Hiqa report finds Tipp disability centre was not managing residents' finances in 'safe and secure manner'

Hiqa report finds Tipp disability centre was not managing residents' finances in 'safe and secure manner'

Inspectors from the State's health services watchdog found that a Tipperary-based disability centre was not managing residents' finances in a “safe and secure manner.”

Damien House Services in Co Tipperary, operated by the HSE, provides full-time long term care to 12 residents.

Inspectors from the Health Information and Quality Authority found that issues raised about residents' finances during a previous inspection remained unresolved.

A detailed review of all the residents' finances, completed by the provider before the latest inspection took place, identified more discrepancies, with both under and over amounts entered in accounts.

The inspectors, who visited the centre last September, asked the provider to give full details of the discrepancies and outline how they would be addressed.

The HSE reported the matter to the gardaí, as advised by the inspectors. It has also provided Hiqa with a plan for a more suitable and robust financial management system.

The latest inspection, the third to take place in a year, found that the centre was not compliant with eight regulations.

Significant issues remained to be addressed at the centre, including the lack of consistent and stable management, resident quality of life and compatibility issues.

Fire safety management shortcomings were also identified. During one fire drill, it took 20 minutes to evacuate residents.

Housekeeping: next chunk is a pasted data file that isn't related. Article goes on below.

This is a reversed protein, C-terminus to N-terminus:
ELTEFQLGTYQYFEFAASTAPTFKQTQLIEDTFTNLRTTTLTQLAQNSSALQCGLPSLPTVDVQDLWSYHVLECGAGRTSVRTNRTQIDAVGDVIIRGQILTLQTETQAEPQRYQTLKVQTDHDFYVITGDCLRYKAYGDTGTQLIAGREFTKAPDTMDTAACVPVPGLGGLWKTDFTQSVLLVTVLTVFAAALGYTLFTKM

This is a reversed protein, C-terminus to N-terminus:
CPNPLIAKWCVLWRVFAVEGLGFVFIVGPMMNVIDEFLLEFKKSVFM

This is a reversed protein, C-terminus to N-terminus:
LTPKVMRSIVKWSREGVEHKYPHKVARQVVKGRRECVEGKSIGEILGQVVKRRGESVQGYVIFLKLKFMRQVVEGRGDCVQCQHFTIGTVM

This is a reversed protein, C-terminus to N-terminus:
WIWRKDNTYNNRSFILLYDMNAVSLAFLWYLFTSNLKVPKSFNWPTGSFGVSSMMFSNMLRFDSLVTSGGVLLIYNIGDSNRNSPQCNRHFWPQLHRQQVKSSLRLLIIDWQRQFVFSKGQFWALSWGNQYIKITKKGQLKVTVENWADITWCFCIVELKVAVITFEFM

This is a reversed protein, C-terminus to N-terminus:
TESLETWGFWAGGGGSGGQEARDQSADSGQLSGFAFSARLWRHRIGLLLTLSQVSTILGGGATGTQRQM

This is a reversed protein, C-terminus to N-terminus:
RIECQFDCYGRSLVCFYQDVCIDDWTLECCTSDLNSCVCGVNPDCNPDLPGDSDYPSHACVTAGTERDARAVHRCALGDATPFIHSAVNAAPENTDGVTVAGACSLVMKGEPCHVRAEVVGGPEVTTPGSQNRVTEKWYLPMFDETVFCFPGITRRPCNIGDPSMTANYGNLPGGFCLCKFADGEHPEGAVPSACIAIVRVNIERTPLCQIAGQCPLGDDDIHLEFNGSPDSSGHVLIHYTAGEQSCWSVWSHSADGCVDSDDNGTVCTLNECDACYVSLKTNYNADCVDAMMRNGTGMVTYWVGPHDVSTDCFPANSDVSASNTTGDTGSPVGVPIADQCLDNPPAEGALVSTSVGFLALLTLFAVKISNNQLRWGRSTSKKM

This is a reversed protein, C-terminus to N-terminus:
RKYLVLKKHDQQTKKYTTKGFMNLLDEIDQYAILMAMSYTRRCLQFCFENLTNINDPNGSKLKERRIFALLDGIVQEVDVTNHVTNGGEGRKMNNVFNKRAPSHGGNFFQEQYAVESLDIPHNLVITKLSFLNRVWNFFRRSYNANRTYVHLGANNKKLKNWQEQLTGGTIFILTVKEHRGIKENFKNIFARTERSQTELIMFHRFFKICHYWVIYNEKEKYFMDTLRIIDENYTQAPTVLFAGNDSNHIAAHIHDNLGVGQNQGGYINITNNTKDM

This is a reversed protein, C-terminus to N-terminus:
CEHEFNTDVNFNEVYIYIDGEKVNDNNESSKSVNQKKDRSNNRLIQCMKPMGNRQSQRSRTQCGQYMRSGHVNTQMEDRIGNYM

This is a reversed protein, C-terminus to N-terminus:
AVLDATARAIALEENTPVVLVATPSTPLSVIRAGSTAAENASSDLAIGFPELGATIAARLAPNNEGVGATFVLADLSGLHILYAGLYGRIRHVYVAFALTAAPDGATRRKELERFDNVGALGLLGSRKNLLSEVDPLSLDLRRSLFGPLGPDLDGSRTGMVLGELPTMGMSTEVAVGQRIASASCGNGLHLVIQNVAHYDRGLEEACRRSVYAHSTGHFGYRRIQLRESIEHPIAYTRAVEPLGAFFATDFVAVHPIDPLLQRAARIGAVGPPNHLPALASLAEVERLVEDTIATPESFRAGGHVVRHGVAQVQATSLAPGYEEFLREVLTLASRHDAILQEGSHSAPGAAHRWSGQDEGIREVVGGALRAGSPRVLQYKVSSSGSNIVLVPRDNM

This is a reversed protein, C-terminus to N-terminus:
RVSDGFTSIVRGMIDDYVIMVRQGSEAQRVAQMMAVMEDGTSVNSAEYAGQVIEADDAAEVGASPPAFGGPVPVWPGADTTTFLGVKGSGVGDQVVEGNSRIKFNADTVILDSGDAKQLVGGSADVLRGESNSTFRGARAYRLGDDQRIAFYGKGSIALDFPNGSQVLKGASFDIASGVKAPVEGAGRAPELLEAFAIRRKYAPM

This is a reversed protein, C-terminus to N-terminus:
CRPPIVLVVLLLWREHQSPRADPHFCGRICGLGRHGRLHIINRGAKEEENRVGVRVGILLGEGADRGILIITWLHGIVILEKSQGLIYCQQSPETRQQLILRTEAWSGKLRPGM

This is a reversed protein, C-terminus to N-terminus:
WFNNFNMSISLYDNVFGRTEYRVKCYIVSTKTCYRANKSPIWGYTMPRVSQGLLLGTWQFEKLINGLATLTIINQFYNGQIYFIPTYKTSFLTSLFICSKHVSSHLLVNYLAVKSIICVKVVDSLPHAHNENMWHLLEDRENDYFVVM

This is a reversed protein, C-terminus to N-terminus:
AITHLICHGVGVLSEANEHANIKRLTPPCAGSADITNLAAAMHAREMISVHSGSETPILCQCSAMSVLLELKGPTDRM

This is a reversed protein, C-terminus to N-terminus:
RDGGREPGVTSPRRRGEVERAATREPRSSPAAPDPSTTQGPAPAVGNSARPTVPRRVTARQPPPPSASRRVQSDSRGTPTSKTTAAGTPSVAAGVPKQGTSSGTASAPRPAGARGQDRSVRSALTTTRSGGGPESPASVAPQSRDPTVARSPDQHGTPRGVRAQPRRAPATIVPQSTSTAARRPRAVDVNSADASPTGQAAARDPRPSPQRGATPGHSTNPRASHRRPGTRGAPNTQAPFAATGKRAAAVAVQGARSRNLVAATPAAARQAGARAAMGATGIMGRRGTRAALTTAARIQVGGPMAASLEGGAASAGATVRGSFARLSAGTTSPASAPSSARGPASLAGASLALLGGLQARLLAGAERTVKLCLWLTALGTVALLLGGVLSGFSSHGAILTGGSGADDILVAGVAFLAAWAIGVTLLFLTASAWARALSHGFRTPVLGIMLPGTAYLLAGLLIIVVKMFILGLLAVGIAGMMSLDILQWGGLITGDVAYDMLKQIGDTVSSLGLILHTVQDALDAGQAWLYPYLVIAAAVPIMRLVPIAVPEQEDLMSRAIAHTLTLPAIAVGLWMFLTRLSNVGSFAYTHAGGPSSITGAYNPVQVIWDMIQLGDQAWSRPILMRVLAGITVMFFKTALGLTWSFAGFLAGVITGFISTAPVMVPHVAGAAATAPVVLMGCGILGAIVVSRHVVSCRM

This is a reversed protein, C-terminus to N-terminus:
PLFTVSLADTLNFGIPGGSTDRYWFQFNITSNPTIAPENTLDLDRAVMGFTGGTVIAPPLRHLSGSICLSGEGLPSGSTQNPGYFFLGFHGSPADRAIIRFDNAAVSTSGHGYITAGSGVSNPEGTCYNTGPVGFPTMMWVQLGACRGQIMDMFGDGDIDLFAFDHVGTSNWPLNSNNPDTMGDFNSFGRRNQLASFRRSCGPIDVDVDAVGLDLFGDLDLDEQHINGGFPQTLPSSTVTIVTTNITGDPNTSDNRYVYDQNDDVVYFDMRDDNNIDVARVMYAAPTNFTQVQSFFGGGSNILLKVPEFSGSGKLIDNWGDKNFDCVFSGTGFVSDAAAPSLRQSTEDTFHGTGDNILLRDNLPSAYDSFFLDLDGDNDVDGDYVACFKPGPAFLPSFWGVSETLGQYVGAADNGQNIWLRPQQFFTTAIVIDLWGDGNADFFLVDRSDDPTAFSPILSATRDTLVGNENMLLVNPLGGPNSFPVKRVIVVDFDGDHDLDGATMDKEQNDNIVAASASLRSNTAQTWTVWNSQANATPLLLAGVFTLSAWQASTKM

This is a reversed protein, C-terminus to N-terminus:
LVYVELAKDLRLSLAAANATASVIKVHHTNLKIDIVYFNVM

The inspectors found there was a high ratio of staff in all of the houses, with full nursing care provided. Residents' primary care needs were met and they appeared well cared for.

However, some residents did not interact with staff and the inspectors found that they did not engage in any meaningful activity for long periods.

In another HSE-run disability centre in Sligo inspectors found that disrespectful language was used towards residents. One resident felt that they were “treated like a baby”.

Rosenheim Services, a centre based outside a town in Co Sligo, had 19 residents when inspectors made an unannounced visit last October.

Some residents told the inspectors that they were unhappy with their meal choice and were not allowed treats.

Inspectors noticed that two residents did not appear to take part in a meaningful day programme and spent their time knitting in their bedroom and watching television.

In some parts of the centre, there was not enough staff and there was a large reliance on agency staff.

The inspectors found that the person in charge did not show that there were effective systems in place to ensure a level of oversight to ensure that residents received quality and safe service at all times.

While staff had received training in safeguarding, concerns raised by residents about denial of food choices and alleged staff behaviour had not been identified as potential safeguarding concerns.

There was also disrespectful language used in some care notes with regards to residents' intimate care management and this had not been addressed by the person in charge.

Residents's rights to privacy were not maintained in some parts of the centre.

The centre that failed to comply with nine regulations has outlined to Hiqa the steps to be taken to deal with the issues raised, including a staffing review.

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